Posted in Tips for Parents by Corey Green @ Sep 16, 2010

 

The Math Worksheet Generator

The Math Worksheet Generator (math-aids.com) is an awesome FREE site!  Parents and teachers should know about it.  It’s beyond awesome.  It’s great that you can generate worksheets for basic facts practice…but the awesomeness extends far beyond that.

I will definitely be telling my fifth and sixth grade colleagues about the PEMDAS worksheets.  I didn’t learn about the order of operations until junior high (in an advanced class), but now the Department of Education thinks that 10 year olds can do it.  Now we teach fifth-graders how to do PEMDAS: Parentheses, Exponents, Multiplication, Division, Addition, Subtraction.  As you can imagine, the kids need tons of practice.  Once they understand the concept, they can’t get enough PEMDAS worksheets!  It’s really fun to do big kid math.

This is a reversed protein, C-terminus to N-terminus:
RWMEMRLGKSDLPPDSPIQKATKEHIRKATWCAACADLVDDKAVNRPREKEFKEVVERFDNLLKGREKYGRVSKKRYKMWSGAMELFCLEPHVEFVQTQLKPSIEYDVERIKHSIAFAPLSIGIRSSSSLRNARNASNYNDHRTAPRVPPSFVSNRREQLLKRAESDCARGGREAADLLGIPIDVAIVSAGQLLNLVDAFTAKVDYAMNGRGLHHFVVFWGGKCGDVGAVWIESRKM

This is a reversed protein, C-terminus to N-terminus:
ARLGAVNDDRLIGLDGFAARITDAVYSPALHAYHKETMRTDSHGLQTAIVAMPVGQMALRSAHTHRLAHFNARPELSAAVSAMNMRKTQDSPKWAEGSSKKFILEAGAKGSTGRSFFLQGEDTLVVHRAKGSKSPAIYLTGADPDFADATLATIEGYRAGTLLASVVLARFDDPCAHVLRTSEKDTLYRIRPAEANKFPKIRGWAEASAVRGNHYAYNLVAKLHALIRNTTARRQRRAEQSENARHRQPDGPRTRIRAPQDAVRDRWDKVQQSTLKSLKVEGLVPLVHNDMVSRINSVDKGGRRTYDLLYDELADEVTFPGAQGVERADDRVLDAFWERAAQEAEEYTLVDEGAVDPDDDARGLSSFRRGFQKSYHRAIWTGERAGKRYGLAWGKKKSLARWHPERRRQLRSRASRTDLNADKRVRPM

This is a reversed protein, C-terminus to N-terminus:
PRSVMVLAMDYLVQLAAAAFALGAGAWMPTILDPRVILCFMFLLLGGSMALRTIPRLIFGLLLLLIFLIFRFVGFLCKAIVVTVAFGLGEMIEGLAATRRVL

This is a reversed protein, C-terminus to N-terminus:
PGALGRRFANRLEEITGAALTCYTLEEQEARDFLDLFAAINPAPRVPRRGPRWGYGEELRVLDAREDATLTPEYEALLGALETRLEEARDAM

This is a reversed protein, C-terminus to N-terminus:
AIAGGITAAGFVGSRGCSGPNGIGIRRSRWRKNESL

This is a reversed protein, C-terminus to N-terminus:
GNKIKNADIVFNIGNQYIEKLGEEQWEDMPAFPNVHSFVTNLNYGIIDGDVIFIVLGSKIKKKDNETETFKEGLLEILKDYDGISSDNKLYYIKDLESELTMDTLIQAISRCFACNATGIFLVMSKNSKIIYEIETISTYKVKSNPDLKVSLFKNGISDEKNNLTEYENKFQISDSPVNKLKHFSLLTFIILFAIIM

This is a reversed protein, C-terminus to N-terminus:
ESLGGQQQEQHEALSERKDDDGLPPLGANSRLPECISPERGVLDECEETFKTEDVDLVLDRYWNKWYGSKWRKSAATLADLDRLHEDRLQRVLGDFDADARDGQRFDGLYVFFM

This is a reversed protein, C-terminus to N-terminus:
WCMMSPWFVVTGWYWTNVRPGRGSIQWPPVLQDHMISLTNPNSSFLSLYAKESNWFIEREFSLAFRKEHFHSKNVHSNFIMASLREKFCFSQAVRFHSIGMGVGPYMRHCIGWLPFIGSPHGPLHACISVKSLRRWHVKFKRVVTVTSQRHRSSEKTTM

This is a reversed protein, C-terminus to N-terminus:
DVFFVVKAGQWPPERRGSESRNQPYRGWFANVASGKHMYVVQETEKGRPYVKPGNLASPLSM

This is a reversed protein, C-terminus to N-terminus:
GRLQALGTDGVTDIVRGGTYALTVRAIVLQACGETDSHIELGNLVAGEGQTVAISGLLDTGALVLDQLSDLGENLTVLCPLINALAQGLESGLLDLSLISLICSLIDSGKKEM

The math worksheet generator has a great section on roundingRounding is an extremely difficult concept for children.  Many students struggle with it all through elementary school.  Kids can’t get enough rounding practice.  Teachers will be glad to have great worksheets that provide this practice.

The kindergarten section is wonderful.  It can be tricky to find good practice for kindergartners, and this site certainly delivers.  At home, the kindergarten worksheets would be great for older siblings to use when they’re playing school with younger siblings.

I could go on and on about the sections on money, graphing, time, measures of central tendency (mean, median, mode), exponents, ratios, fractions, and more…but I think it’s really time you stop listening to me and go visit the Math Worksheet Generator!


 

Read Around the House* – Part One: The Kitchen

This is part one of an occasional series with tips for making reading a part of your child’s lifestyle.  By incorporating reading into the daily routine, you are setting up your child for a lifetime of learning.